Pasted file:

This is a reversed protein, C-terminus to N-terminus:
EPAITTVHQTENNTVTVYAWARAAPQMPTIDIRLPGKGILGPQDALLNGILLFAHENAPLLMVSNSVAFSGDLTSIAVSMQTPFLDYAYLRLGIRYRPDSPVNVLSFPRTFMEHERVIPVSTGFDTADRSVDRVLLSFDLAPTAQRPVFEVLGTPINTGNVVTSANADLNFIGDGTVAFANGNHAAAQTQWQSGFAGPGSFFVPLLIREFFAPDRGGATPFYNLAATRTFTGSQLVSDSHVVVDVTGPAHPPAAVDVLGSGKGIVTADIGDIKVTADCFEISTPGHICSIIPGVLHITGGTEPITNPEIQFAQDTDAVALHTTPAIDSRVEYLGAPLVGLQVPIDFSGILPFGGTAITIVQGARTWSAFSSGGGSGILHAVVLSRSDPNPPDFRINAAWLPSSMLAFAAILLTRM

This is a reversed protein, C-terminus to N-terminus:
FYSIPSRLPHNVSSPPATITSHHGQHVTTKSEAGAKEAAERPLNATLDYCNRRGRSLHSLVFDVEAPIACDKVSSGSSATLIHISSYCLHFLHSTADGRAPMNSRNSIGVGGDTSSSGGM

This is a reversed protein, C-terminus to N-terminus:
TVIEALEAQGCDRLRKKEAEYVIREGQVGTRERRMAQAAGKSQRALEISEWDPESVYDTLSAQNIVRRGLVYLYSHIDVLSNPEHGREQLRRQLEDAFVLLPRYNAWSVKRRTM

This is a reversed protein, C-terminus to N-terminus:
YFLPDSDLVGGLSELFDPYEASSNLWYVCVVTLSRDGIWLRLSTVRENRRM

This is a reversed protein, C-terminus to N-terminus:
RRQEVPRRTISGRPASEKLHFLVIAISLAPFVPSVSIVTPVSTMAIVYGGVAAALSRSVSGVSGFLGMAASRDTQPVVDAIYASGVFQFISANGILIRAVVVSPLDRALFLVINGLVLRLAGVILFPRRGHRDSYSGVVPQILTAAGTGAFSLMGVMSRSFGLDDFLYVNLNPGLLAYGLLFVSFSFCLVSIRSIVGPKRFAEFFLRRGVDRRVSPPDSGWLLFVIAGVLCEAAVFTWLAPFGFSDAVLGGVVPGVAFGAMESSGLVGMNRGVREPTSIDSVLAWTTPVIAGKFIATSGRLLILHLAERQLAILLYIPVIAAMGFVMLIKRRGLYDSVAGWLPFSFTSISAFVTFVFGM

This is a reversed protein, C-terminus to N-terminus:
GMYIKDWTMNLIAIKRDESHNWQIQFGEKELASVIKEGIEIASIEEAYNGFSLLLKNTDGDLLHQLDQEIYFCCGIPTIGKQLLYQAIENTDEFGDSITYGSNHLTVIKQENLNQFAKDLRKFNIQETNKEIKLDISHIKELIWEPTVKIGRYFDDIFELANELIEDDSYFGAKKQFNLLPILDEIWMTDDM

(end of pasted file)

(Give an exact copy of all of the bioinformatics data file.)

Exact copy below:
This is a reversed protein, C-terminus to N-terminus:
EPAITTVHQTENNTVTVYAWARAAPQMPTIDIRLPGKGILGPQDALLNGILLFAHENAPLLMVSNSVAFSGDLTSIAVSMQTPFLDYAYLRLGIRYRPDSPVNVLSFPRTFMEHERVIPVSTGFDTADRSVDRVLLSFDLAPTAQRPVFEVLGTPINTGNVVTSANADLNFIGDGTVAFANGNHAAAQTQWQSGFAGPGSFFVPLLIREFFAPDRGGATPFYNLAATRTFTGSQLVSDSHVVVDVTGPAHPPAAVDVLGSGKGIVTADIGDIKVTADCFEISTPGHICSIIPGVLHITGGTEPITNPEIQFAQDTDAVALHTTPAIDSRVEYLGAPLVGLQVPIDFSGILPFGGTAITIVQGARTWSAFSSGGGSGILHAVVLSRSDPNPPDFRINAAWLPSSMLAFAAILLTRM

This is a reversed protein, C-terminus to N-terminus:
FYSIPSRLPHNVSSPPATITSHHGQHVTTKSEAGAKEAAERPLNATLDYCNRRGRSLHSLVFDVEAPIACDKVSSGSSATLIHISSYCLHFLHSTADGRAPMNSRNSIGVGGDTSSSGGM

This is a reversed protein, C-terminus to N-terminus:
TVIEALEAQGCDRLRKKEAEYVIREGQVGTRERRMAQAAGKSQRALEISEWDPESVYDTLSAQNIVRRGLVYLYSHIDVLSNPEHGREQLRRQLEDAFVLLPRYNAWSVKRRTM

This is a reversed protein, C-terminus to N-terminus:
YFLPDSDLVGGLSELFDPYEASSNLWYVCVVTLSRDGIWLRLSTVRENRRM

This is a reversed protein, C-terminus to N-terminus:
RRQEVPRRTISGRPASEKLHFLVIAISLAPFVPSVSIVTPVSTMAIVYGGVAAALSRSVSGVSGFLGMAASRDTQPVVDAIYASGVFQFISANGILIRAVVVSPLDRALFLVINGLVLRLAGVILFPRRGHRDSYSGVVPQILTAAGTGAFSLMGVMSRSFGLDDFLYVNLNPGLLAYGLLFVSFSFCLVSIRSIVGPKRFAEFFLRRGVDRRVSPPDSGWLLFVIAGVLCEAAVFTWLAPFGFSDAVLGGVVPGVAFGAMESSGLVGMNRGVREPTSIDSVLAWTTPVIAGKFIATSGRLLILHLAERQLAILLYIPVIAAMGFVMLIKRRGLYDSVAGWLPFSFTSISAFVTFVFGM

This is a reversed protein, C-terminus to N-terminus:
GMYIKDWTMNLIAIKRDESHNWQIQFGEKELASVIKEGIEIASIEEAYNGFSLLLKNTDGDLLHQLDQEIYFCCGIPTIGKQLLYQAIENTDEFGDSITYGSNHLTVIKQENLNQFAKDLRKFNIQETNKEIKLDISHIKELIWEPTVKIGRYFDDIFELANELIEDDSYFGAKKQFNLLPILDEIWMTDDM